Lest we be accused of being unpatriotic, let us say from the outset that we wholeheartedly support the Cayman Islands honouring its national heroes.
The success of this country could not have come without the efforts and foresight of extraordinary men and women and we support having a national holiday to honour them.
We also agree that National Heroes Day should be more than just a public holiday where people get a day off from work. There should indeed be an annual ceremony to help people remember their heroes, just like there is the laying-of-the-wreath ceremony on Remembrance Day.
However, we believe that holding a National Heroes Day event that requires the closure of busy roads in central George Town for three and half days is taking the ceremony a bit too far.
Not getting into the cost to the taxpayers of this year’s National Heroes Day ceremony – for the exact cost has not been made public yet – we do know the event has reached a level of extravagance that requires some 60 hours of set-up beforehand.
The problem is the lengthy set-up and sheer size of the venue required the closure of three busy streets in George Town from Friday evening right through Tuesday morning. As a result, businesses on those three streets suffered.
Making matters worse was the fact that several business owners reported that they did not find out the streets would be closed until Thursday or Friday.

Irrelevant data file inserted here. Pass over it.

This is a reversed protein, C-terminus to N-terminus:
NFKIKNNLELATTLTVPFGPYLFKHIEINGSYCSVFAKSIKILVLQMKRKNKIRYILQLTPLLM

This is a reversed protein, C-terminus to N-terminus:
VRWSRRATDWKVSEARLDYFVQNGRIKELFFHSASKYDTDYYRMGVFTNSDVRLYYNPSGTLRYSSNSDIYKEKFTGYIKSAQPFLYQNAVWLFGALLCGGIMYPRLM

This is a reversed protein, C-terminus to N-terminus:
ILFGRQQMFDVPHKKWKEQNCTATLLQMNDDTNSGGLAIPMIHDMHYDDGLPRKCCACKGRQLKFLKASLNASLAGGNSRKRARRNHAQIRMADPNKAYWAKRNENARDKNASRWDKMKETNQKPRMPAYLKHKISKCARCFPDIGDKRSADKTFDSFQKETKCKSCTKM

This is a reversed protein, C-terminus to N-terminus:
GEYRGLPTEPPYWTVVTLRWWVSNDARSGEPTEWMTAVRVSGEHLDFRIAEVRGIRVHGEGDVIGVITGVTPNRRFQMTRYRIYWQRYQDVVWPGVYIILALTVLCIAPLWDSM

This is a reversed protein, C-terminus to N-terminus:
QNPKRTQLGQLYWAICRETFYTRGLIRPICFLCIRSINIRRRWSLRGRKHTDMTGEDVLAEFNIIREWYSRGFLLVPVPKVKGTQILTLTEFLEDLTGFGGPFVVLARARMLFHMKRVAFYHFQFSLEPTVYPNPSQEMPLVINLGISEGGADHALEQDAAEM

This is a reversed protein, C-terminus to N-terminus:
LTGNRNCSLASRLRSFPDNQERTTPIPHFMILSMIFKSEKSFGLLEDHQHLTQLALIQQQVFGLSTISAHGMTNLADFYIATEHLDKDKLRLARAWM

This is the second time in a little more than a month that key roads in George Town were closed to facilitate an event and both times businesses owners have complained about the shortness of the notice.
Although many of the businesses were open on Saturday and Monday, most reported large drop-offs in sales because customers could not get to them. Yes, customers could have parked and walked to the businesses on the closed roads, but this just isn’t a popular option here in Cayman – there aren’t that many places to park downtown.
The drop-off in sales was so significant on Saturday that some businesses did not even bother to open on Monday, despite there being two cruise ships in town.
In the difficult economic times we now face, businesses can ill afford to lose sales. Landlords did not reduce the rent of George Town building rentals by three days just because of the National Heroes Day celebrations.
Restaurants in particular saw a large decline in business, even with the large crowds in town. Few people, it seems, wanted to buy food when someone else was giving away free food a short distance away.
We can only hope that if future National Heroes Day events are as elaborate as this year’s, that the event organisers work more closely with all the businesses in the area to help mitigate the negative impacts felt as a result.